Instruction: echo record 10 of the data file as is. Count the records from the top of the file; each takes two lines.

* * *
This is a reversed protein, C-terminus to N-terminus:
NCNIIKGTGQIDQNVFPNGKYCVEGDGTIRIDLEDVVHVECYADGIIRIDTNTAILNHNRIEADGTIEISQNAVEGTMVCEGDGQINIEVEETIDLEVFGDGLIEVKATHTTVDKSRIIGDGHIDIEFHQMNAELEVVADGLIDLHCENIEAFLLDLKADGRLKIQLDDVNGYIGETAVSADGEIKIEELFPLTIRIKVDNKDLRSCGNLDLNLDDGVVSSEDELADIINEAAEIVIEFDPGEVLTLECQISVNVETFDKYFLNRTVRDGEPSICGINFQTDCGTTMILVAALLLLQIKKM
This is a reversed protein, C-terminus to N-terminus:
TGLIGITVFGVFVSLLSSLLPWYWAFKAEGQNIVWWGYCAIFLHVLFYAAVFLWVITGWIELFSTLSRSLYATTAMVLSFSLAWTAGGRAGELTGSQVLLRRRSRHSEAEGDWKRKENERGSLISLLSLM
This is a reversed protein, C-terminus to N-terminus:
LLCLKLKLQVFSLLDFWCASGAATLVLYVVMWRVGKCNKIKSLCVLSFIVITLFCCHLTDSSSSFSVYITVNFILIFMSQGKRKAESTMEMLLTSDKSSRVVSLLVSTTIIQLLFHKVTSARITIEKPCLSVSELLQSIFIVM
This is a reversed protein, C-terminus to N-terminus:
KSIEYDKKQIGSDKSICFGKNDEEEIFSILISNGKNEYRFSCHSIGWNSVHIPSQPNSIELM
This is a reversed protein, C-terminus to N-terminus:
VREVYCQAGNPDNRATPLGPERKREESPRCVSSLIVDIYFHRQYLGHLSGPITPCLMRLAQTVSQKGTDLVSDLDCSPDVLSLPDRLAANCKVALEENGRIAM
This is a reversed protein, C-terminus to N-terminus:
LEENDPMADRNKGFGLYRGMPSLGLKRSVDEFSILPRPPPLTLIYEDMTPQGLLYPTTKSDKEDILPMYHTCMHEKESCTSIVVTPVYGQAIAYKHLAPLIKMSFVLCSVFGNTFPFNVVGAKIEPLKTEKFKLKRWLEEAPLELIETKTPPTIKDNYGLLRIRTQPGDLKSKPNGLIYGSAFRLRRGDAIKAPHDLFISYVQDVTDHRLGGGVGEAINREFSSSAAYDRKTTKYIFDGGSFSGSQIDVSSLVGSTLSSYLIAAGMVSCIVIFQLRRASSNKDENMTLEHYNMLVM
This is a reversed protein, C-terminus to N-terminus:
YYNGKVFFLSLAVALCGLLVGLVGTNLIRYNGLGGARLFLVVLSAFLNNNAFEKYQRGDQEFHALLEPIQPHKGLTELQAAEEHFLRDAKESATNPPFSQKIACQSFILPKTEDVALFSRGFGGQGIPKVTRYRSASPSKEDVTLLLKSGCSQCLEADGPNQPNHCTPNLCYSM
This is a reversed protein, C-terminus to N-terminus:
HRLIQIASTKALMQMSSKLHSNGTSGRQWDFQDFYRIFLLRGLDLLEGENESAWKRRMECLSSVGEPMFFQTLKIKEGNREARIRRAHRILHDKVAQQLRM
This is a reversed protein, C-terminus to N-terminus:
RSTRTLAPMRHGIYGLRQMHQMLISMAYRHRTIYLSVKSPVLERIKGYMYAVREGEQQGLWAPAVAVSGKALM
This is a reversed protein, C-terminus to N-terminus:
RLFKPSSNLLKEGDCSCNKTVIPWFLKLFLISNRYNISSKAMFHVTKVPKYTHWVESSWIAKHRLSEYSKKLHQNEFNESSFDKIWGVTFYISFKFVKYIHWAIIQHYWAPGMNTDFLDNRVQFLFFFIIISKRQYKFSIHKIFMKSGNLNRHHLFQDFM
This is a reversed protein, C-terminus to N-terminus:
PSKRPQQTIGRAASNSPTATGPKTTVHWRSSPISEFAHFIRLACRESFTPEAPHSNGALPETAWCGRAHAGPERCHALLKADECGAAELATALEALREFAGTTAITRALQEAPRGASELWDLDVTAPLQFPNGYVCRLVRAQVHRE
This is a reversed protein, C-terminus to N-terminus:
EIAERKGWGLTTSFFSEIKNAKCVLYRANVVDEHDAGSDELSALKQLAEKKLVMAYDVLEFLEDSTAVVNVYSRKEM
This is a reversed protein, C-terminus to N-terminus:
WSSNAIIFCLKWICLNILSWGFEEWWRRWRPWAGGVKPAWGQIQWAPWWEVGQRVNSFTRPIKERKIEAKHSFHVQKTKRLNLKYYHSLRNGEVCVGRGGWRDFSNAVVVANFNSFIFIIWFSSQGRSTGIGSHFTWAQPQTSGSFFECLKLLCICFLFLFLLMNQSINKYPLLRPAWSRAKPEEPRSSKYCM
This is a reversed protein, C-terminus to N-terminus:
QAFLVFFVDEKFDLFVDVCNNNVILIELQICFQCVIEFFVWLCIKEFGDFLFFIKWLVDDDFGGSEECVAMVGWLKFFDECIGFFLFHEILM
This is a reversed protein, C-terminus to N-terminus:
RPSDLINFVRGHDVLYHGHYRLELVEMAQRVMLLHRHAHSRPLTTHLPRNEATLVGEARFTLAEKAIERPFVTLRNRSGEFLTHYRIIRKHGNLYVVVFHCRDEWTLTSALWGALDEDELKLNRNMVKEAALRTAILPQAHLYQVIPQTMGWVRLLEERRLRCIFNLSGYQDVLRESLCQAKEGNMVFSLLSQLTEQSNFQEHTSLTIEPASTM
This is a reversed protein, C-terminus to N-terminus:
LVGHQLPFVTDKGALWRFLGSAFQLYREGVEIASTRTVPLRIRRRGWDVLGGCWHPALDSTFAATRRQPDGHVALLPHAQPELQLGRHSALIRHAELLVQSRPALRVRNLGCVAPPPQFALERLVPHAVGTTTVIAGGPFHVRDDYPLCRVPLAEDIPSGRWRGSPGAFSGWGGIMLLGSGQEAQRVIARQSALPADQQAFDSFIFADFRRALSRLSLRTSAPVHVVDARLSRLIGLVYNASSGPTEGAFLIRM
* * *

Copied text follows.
This is a reversed protein, C-terminus to N-terminus:
RLFKPSSNLLKEGDCSCNKTVIPWFLKLFLISNRYNISSKAMFHVTKVPKYTHWVESSWIAKHRLSEYSKKLHQNEFNESSFDKIWGVTFYISFKFVKYIHWAIIQHYWAPGMNTDFLDNRVQFLFFFIIISKRQYKFSIHKIFMKSGNLNRHHLFQDFM